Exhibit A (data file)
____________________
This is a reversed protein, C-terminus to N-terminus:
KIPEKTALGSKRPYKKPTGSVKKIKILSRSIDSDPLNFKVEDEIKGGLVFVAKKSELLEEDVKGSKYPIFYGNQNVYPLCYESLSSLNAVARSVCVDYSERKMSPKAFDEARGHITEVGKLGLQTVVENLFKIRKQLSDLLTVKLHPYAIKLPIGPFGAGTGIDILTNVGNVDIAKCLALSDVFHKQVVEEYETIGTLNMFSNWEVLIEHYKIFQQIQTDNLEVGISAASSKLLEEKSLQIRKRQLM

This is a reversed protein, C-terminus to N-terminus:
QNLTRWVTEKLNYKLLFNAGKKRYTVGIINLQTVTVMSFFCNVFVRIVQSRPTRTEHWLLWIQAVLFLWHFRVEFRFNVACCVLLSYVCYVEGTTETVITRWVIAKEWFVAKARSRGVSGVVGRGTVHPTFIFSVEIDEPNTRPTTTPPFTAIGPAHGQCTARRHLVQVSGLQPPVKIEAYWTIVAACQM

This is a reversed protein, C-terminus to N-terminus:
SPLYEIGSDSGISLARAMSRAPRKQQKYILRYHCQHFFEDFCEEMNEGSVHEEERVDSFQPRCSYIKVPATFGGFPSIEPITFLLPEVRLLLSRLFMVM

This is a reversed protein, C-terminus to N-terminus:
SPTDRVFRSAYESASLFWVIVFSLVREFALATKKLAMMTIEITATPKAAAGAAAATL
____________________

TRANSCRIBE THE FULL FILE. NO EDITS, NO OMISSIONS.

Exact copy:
This is a reversed protein, C-terminus to N-terminus:
KIPEKTALGSKRPYKKPTGSVKKIKILSRSIDSDPLNFKVEDEIKGGLVFVAKKSELLEEDVKGSKYPIFYGNQNVYPLCYESLSSLNAVARSVCVDYSERKMSPKAFDEARGHITEVGKLGLQTVVENLFKIRKQLSDLLTVKLHPYAIKLPIGPFGAGTGIDILTNVGNVDIAKCLALSDVFHKQVVEEYETIGTLNMFSNWEVLIEHYKIFQQIQTDNLEVGISAASSKLLEEKSLQIRKRQLM

This is a reversed protein, C-terminus to N-terminus:
QNLTRWVTEKLNYKLLFNAGKKRYTVGIINLQTVTVMSFFCNVFVRIVQSRPTRTEHWLLWIQAVLFLWHFRVEFRFNVACCVLLSYVCYVEGTTETVITRWVIAKEWFVAKARSRGVSGVVGRGTVHPTFIFSVEIDEPNTRPTTTPPFTAIGPAHGQCTARRHLVQVSGLQPPVKIEAYWTIVAACQM

This is a reversed protein, C-terminus to N-terminus:
SPLYEIGSDSGISLARAMSRAPRKQQKYILRYHCQHFFEDFCEEMNEGSVHEEERVDSFQPRCSYIKVPATFGGFPSIEPITFLLPEVRLLLSRLFMVM

This is a reversed protein, C-terminus to N-terminus:
SPTDRVFRSAYESASLFWVIVFSLVREFALATKKLAMMTIEITATPKAAAGAAAATL